How do I get enough protein if I am a vegetarian?

Dr. Vonda Wright, MD
Orthopedic Surgeon
Vegetarians generally have a lower protein intake since plant protein is less easily digested than animal protein. Athletes should make sure they are getting 1.3-1.8 grams per kilogram of body weight of plant protein per day.

Vegetarian athletes can easily take in sufficient protein providing their diet is adequate in energy sources and contains a variety of plant-protein foods, such as legumes, grains, nuts, and seeds, according to D. Enette Larson-Meyer, PhD, a registered dietitian and member of the ADA's Dietetic Practice Group. For example, a male athlete weighing 80 kilograms and consuming 3600 calories would receive 1.41 grams per kilogram of body weight of protein from the average vegetarian diet and 1.2 grams per kilogram of body weight of protein from the average vegan diet. (A vegan diet contains no animal-derived protein sources. For example, vegans do not eat meat, fish, eggs, or dairy foods.) A 50-kilogram female athlete consuming 2200 calories per day would receive 1.38 grams per kilogram of body weight from a vegetarian diet and 1.21 grams per kilogram of body weight from a vegan diet. Therefore, most vegetarian athletes meet the requirements for endurance training without special meal planning. Strength-trained athletes (weight lifters, wrestlers, football players, or field throwers) or those with high training levels or low energy intakes may need to include more protein-rich foods. This is easily accomplished, Larson-Meyer says, by encouraging the athlete to add one to three servings of protein-rich foods to her current diet (e.g., a soy milk shake, lentils with spaghetti sauce, tofu added to a stir-fry, or garbanzo beans added to a salad).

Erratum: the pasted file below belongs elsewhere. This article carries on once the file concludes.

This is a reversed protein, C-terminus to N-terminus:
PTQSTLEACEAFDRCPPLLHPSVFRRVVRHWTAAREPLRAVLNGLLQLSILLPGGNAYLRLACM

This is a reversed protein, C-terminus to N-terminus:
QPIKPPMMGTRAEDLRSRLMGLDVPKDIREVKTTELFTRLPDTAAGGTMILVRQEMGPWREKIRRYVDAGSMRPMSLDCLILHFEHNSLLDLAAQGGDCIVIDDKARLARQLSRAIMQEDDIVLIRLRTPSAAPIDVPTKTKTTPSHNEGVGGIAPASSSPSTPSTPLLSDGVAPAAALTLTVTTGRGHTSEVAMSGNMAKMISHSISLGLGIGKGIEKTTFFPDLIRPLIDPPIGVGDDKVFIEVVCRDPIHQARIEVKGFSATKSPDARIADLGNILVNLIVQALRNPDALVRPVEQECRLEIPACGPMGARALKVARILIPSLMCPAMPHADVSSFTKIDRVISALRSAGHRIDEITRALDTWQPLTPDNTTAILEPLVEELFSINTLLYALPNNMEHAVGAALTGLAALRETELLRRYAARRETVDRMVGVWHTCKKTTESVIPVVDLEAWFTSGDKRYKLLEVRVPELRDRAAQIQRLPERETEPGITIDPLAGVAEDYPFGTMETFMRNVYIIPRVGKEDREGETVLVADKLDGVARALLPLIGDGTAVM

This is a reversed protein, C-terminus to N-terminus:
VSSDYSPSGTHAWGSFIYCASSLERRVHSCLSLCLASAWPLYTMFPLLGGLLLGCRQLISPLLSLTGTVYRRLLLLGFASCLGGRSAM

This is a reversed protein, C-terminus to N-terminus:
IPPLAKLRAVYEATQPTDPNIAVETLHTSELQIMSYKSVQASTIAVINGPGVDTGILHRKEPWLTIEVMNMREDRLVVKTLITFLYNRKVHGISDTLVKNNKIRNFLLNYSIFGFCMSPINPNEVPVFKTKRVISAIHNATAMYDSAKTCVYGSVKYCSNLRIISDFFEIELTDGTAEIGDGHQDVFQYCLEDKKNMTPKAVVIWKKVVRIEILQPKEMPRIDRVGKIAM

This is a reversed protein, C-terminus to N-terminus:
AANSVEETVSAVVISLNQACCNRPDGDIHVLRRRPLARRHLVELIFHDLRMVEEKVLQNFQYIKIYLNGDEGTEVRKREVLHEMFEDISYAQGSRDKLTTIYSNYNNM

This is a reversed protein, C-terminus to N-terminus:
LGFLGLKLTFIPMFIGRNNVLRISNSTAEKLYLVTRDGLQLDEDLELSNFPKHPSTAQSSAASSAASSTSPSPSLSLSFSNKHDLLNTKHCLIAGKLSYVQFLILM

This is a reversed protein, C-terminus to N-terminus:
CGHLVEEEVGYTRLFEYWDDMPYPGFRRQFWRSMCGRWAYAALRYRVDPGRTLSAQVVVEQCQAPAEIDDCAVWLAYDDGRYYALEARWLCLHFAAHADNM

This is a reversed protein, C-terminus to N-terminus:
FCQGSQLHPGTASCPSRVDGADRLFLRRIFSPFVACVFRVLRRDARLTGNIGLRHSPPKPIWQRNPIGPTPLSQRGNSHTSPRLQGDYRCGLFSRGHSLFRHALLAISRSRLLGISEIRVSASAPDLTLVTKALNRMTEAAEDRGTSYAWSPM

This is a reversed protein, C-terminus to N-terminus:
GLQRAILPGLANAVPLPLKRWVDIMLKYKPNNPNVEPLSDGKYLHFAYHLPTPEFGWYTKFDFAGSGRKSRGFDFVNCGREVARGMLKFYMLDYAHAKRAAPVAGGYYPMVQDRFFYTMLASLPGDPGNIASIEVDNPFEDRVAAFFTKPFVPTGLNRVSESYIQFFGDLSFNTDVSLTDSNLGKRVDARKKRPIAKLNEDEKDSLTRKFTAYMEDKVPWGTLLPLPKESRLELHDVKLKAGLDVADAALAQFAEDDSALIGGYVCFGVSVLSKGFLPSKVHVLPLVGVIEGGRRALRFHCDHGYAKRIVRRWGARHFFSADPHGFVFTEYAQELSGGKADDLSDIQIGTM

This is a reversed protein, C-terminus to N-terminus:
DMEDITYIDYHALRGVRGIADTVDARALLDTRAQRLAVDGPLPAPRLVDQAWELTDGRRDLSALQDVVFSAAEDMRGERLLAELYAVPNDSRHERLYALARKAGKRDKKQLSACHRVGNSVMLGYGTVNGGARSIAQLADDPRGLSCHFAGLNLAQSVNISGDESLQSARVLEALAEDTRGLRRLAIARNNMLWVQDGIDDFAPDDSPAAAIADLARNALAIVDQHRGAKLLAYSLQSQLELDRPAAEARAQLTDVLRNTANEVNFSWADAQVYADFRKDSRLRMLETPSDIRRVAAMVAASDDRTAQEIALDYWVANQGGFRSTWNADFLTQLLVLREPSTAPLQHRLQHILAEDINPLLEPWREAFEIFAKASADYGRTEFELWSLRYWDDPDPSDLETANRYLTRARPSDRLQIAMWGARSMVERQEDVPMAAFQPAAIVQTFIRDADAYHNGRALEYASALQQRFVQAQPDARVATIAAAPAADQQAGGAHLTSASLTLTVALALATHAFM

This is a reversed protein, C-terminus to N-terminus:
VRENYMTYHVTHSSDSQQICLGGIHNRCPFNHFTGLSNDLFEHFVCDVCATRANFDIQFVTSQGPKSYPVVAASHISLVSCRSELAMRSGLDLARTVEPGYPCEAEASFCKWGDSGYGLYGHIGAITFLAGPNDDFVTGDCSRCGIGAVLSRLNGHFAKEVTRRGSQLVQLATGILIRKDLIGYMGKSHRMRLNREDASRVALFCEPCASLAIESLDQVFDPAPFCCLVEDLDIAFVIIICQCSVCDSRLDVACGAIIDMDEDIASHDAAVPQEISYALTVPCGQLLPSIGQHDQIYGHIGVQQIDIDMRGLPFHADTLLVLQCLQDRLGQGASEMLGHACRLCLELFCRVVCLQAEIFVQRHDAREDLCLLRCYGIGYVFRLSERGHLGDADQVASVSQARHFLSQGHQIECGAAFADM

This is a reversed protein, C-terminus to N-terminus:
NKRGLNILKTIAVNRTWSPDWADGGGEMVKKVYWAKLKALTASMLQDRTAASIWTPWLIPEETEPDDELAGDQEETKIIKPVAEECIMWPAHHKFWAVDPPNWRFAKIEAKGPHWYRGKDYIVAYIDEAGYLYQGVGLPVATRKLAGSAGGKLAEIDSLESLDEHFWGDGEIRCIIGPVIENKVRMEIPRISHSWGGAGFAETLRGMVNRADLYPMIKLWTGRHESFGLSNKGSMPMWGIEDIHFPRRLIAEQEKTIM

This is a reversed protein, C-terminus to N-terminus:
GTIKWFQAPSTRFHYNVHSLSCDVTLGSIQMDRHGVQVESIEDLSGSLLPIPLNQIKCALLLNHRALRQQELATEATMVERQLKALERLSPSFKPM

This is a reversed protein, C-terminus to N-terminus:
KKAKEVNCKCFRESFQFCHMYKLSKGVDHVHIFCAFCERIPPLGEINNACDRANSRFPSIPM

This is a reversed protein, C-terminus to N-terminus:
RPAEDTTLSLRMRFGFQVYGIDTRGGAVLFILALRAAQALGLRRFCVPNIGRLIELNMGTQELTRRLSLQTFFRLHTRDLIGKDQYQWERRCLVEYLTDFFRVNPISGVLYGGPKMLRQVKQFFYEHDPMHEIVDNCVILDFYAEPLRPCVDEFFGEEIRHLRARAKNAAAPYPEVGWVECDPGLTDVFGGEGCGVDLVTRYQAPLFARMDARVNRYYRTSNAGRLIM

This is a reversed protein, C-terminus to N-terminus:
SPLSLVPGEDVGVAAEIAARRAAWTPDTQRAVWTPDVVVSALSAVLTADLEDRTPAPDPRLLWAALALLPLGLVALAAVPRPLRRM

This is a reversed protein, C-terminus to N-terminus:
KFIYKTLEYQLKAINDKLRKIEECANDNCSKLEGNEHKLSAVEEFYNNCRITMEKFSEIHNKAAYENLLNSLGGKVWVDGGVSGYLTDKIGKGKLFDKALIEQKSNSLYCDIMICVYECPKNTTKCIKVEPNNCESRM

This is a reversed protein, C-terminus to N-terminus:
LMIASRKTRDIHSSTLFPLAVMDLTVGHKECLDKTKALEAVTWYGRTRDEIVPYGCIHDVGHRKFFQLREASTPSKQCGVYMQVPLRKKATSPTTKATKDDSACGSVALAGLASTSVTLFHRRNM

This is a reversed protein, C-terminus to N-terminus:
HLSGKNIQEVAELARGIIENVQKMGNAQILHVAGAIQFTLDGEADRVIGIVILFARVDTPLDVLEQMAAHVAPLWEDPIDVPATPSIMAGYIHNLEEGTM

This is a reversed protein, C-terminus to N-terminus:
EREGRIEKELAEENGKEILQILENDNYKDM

If you are a vegetarian, be aware that vegetarians are at risk for low levels of certain vitamins and minerals.
Fitness After 40: How to Stay Strong at Any Age

More About this Book

Fitness After 40: How to Stay Strong at Any Age

It's one of the undeniable facts of life. After we reach a certain age, our bodies change. No matter how fit we may have been at 20, we're very different people after 40. But growing older doesn't...
Julieanna Hever, RD
Nutrition & Dietetics Specialist

Dietitian Julieanna Hever explains how you can get protein in your diet if you are a vegetarian. Watch Julieanna Hever's video for tips and information on healthy eating.

For vegetarians, it's important to include protein in each meal, and plan ahead so that it's available to you throughout the day. In this video, nutrition specialist Melina Jampolis, MD, discusses why protein is so important for the vegetarian diet.
Michaela Ballmann
Nutrition & Dietetics Specialist
It is a common misperception that vegetarians have difficulty getting enough protein. Most people only need .8 grams of protein per kilogram body weight, which translates into 47 grams for a 130 pound person or 62 grams for a 170 pound person. To calculate your body weight in kilograms, divide your weight in pounds by 2.2. If you do a minimal amount of exercise a day, you will only need to multiply your weight in kilos by .8. However, if you do regular cardiovascular/aerobic exercise, your needs may go up to 1.2 grams/kg. If you are a serious weight lifter, your needs may go up to 1.7 grams/kg. 

It’s important to note how easy it is to get the recommended amount of protein from vegetarian (or vegan sources). By eating tofu, soymilk, beans/legumes, tempeh, seitan, quinoa, and nuts/seeds or nut butters, you can easily meet and exceed your daily protein need. Even vegetables and whole grains provide some protein.
Laura Motosko, MSEd, RD
Nutrition & Dietetics Specialist